You might consider prepping several meals at one time. That way, much of the work is already done when morning rolls around, and it's time to grab lunch for work, or you're in a hurry to get dinner on the table. It also saves cleanup time: the kitchen only gets messy once instead of three times a day, seven days a week.
Keep a Cheat Meal Handy
When nothing can go right, and there's barely enough time in the day to eat a meal, let alone prepare one, a cheat meal will come in handy. You can throw together freezer meals for this purpose, or even a healthy frozen pizza. It'll save you from the drive-through lane at your local fast food joint, which is not very cost effective or healthy. You save money and feed your family healthier home-cooked food.
Your Freezer is Your Friend
If you've tried keeping a cheat meal in your freezer and found that it works for you, consider having several. A quick online search will turn up hundreds of recipes for tasty meals that can be stored in the freezer and warmed up to provide a quick, healthy, delicious meal. Find some that your family likes, prepare them in bulk, and freeze portions for later use. Be sure to label your containers clearly!
Meatless meals are a wonderful way to provide your family a healthy, wholesome meal on a shoestring budget. Beans and legumes are high in protein and fiber, making them perfect meat substitutes. They're also remarkably inexpensive. A salad or veggie stir-fry is simple to prepare and satisfies many nutritional requirements.
Grow Your Food
While there are a lot of barriers to growing your food, there are some produce items that are ridiculously simple and require tiny space. Leafy greens and many herbs are perfect options for the beginning gardener. You can even grow them in pots on a window ledge. Since these items also spoil quickly and can be expensive, there's little to lose in giving it a shot.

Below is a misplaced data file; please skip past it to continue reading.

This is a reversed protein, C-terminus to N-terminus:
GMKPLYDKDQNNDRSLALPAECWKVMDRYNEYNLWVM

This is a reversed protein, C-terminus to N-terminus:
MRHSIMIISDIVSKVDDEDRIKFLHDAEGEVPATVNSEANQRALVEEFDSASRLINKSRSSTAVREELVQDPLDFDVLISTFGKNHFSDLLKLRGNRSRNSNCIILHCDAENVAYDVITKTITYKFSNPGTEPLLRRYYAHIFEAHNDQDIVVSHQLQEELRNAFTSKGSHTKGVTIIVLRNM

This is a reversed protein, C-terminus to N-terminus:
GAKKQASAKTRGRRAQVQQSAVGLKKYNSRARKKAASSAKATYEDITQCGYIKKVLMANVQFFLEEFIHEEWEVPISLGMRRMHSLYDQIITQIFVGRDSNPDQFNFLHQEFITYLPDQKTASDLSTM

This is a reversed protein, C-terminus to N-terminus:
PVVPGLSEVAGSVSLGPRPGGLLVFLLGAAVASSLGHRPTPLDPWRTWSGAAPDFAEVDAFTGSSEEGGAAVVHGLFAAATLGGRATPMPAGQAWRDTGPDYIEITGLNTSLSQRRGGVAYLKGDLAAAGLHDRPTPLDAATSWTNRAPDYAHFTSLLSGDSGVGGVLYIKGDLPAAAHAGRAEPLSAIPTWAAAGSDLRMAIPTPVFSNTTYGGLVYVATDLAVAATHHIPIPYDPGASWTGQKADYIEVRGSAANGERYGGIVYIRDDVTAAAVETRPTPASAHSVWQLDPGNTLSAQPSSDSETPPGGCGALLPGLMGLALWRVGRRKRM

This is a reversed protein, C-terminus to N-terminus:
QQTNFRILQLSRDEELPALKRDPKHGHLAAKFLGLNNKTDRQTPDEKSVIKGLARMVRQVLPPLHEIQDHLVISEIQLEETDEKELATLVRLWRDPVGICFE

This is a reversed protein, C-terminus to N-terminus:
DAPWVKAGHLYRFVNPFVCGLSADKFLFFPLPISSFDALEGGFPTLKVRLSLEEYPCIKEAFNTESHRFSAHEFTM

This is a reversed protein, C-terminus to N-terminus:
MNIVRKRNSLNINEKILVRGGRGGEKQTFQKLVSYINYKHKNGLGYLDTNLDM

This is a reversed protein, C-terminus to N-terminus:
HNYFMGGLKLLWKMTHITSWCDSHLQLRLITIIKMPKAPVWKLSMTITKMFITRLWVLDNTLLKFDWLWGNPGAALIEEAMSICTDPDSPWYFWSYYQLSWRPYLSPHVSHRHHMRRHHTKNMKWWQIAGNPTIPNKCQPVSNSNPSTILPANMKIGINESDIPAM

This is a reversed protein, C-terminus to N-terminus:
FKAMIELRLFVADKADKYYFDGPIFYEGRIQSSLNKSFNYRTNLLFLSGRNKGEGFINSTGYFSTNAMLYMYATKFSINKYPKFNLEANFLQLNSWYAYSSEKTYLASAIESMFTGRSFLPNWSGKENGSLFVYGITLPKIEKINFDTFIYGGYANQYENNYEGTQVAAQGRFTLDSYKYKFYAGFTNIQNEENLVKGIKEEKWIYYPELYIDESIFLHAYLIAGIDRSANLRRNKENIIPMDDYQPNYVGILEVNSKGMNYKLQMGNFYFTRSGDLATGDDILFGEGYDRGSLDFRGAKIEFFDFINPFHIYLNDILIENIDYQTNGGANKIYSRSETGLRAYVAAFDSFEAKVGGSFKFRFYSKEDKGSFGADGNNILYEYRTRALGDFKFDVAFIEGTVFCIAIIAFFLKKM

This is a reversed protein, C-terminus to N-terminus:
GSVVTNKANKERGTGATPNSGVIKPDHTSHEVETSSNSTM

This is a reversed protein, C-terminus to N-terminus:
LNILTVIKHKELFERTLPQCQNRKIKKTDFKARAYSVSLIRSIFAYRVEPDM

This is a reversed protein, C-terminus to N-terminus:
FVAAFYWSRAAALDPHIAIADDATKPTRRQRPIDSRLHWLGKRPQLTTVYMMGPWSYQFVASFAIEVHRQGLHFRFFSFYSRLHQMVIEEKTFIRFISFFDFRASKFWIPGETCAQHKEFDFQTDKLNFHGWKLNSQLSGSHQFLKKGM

Bulk Can Be Best... but Not Always
Buying in bulk can be an excellent way to save money. However, it's important that you are sure you can use all of the items you plan to buy. You should also double check to make sure an item isn't cheaper per ounce in a standard size. Buying huge quantities doesn't always equate to the best deal. The calculator on your phone males it easy to figure out which package is cheaper.
Have you ever found a great new recipe, made it, and then forgot all about it or had to go searching for it again? What a pain! Consider creating a kitchen helper binder to help you keep track of your favorite recipes, meal plans and the shopping lists that go with them for reuse later, or even to track the prices of your favorite items at the stores around you.
Get the Family Involved
You may be the primary cook in your family, but everyone who eats can play a part in planning meals. Ask the family what they like and what they don't; if you're making a plan and debating between options, ask what people would like. Getting your family talking about food is a great way to start discussing nutrition and food prices. If your kids are old enough and willing, having them help in the kitchen can turn a mundane chore into a family bonding session and an opportunity to teach valuable life skills. Everyone should know how to cook!
Keeping your family and your bank account healthy don't have to be mutually exclusive. These ideas are a place to start, but a little research will turn up hundreds more. Food has a significant impact on our time, our budget, and our health, and that makes it too important to take casually... so start planning and enjoy the difference!